NDT Before and After Photos

I’ve seen the before and after NDT photos of hypothyroid
patients done in the past, by Stop the Thyroid Madness, here. They’re powerful and scream volumes. 13720426_10210351310686264_464372524_o

In my Facebook support group, members have told me they find them really helpful and motivating to look at. So, I committed to taking unattractive photos of myself throughout my thyroid journey, to show the difference NDT has had on me, too. You can see these below. 

Taken in March 2015.
The picture to the right makes me feel sad whenever I look at it.

I was at my worst, symptoms-wise, when I took this photo. I felt like no one believed how awful I really felt. I was lost, confused and pretty darn scared. I was overwhelmSnapchat--8322103931132373458.jpgingly exhausted, my body ached like the worst flu I’d ever had, and so I KNEW something wasn’t right. I’d been feeling this way since September 2014 and it was only getting worse.

Doctors eventually ran a load of tests in April 2015, after I hadn’t gotten any better 7 months later, and it came back with my TSH being too high, around a 9, when the range used was about 1-5, and I was also anaemic. I was put on iron tablets for the anaemia but thyroid medication was withheld. I was told to wait another two months and see if the iron tablets ‘fix it’. Then we’d look at thyroid medication.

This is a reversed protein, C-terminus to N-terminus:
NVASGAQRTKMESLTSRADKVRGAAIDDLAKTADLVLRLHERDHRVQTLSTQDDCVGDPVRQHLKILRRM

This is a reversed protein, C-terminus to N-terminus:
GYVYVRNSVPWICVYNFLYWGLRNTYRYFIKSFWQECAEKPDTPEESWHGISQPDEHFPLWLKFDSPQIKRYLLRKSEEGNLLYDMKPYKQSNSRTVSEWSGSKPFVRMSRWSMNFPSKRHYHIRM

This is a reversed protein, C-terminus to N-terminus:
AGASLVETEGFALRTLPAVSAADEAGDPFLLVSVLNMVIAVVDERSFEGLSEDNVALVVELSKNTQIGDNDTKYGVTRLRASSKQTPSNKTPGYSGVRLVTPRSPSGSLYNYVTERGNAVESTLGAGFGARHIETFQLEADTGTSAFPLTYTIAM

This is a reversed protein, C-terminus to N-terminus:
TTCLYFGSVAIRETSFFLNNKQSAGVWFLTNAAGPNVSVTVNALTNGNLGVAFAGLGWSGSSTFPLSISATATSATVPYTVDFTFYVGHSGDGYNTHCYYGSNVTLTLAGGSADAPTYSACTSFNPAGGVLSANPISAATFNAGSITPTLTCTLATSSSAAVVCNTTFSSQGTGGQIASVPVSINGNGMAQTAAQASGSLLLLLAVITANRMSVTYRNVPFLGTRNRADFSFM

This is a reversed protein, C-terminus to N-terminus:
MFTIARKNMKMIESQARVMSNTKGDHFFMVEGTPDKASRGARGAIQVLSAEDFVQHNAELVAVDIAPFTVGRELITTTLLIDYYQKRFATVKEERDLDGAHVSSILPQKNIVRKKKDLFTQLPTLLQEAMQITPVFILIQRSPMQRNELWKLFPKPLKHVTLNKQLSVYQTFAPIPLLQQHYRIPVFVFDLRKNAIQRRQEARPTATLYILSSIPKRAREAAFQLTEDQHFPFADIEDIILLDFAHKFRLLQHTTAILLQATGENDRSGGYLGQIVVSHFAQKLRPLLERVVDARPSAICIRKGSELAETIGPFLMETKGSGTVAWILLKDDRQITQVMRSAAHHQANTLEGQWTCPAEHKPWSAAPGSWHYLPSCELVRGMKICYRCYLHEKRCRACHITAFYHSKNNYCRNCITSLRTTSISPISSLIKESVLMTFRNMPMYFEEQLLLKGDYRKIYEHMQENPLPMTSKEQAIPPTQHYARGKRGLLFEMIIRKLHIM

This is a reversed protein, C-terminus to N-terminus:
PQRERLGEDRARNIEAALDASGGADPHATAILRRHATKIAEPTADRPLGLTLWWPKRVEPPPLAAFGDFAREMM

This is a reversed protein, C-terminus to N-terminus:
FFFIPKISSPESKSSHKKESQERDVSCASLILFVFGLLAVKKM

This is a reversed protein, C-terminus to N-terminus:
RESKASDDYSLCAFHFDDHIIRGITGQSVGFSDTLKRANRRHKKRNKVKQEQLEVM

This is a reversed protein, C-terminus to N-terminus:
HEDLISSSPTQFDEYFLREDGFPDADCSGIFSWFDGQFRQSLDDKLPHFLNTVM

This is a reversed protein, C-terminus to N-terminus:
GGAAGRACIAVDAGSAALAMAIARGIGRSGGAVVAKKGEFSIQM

Iron tablets were never going to ‘fix it’, so I was forced to live another couple more months miserably. Of course, I felt nothing but worse, two months later. At that point, my TSH was even higher, and I was put on Levothyroxine for my thyroid (July 2015).

The most noticeable differences in how I looked here, compared to when I was a healthy twenty year old, include the huge bags under my eyes, uneven skin tone, pinky-purple lash lines, thinned eyebrows, and a gaunt look to my face. I generally look very sick.



Taken in October 2015.
I’d been on Levothyroxine for nearly 4 months when this photo was taken. My face had started getting puffier and my symptoms only got worse.You can see I still had the big bags under my eyes but my eyebrows were growing back a little. My skin was looking somewhat better. I was gaining weight, too.

I had over 20 total symptoms by this point, meaning I had gained more than when I was just tired back in March before being put on Levothyroxine.

I was gaining more and more symptoms on Levothyroxine.

These include, but are not limited to: Tiredness, fatigue, muscle aches and pains, brain fog, confusion, long recovery period, brittle hair and nails, sensitivity to cold (cold hands and feet), poor appetite, inability to lose weight,  slow in movement, thoughts and speech, hoarse voice, thinned eyebrows, constipation, acid reflux, hormonal migraines, anxiety, dry and tight skin, heavy periods, joint Stiffness and pain, hot flushes, depression, numbness in limbs, weight gain (two stone in under six months), inability to lose weight, very emotional all the time, wind, restless legs, constantly itchy and sore scalp and worsening fatigue.